"Sir, you have to move the vehicle now ... when we've got laws we don't need to use common sense"


I'd be sorely tempted to use a line like that on him too.

ExSp33db1rd
10th Mar 2018, 07:08
I wear a permanent Bowel / Colostomy Bag, and it has been suggested that such a device has been used to smuggle diamonds, or drugs ? I'm tempted to insert some innocuous metallic object and then have the pleasure of watching some TSA agent search through it !

I'd enjoy that.

Pontius Navigator
10th Mar 2018, 07:08
A friend, a regular traveller to US, was asked why he had a plaster on a finger.

Cut myself he said?

Not a smile.

Or Tampa cruise arrival. Walk along quay. Open vehicle gate at end, passengers wandering back from Stateside unchecked. Passengers entering had to go through shed on right. As the queue was long a fair number wandered through the exit and only immigrated later.

Geezers of Nazareth
10th Mar 2018, 14:18
You know when you go through Security and they insist you put liquids/gels/pastes/etc in a small plastic bag.

So I do.

And on the other side of the magic doorway when I collect my bag, I empty the plastic bag bag into my carry-on bag, and make a big effort to give them their small plastic bag !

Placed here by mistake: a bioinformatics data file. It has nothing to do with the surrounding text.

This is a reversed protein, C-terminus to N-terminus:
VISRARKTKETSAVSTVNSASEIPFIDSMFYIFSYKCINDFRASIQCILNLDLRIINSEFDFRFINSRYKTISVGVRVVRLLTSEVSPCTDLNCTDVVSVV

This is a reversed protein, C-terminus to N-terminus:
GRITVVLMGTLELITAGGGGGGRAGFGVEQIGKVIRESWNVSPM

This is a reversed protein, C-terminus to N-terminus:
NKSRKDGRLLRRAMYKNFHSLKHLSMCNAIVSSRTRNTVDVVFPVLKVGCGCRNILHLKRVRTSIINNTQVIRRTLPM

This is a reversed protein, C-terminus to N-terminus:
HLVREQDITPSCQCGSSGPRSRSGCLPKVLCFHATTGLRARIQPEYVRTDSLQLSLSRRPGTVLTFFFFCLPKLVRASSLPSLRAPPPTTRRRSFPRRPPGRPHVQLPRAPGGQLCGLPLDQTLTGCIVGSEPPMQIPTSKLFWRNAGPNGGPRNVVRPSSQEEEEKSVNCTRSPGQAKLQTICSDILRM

They look nonplussed. I explain that I don't need it any more, as the items have been re-distributed back across my carry-on and/or jacket. I don't have single space big enough for all the items, but when not in the plastic bag, one goes here, one goes over there, one goes inside that pocket, etc.
They usually tell me that the items have to remain in the bag 'for security checks', so I ask them where the next security check point is, and why they don't have plastic bags there? Never got an answer!

goudie
10th Mar 2018, 18:03
I have an artificial right knee. When I set the alarm off, I’m invariably asked ‘knees or hips sir’? I reply ‘knee’. I still have to go through a thorough pat down. Not a bad thing I suppose.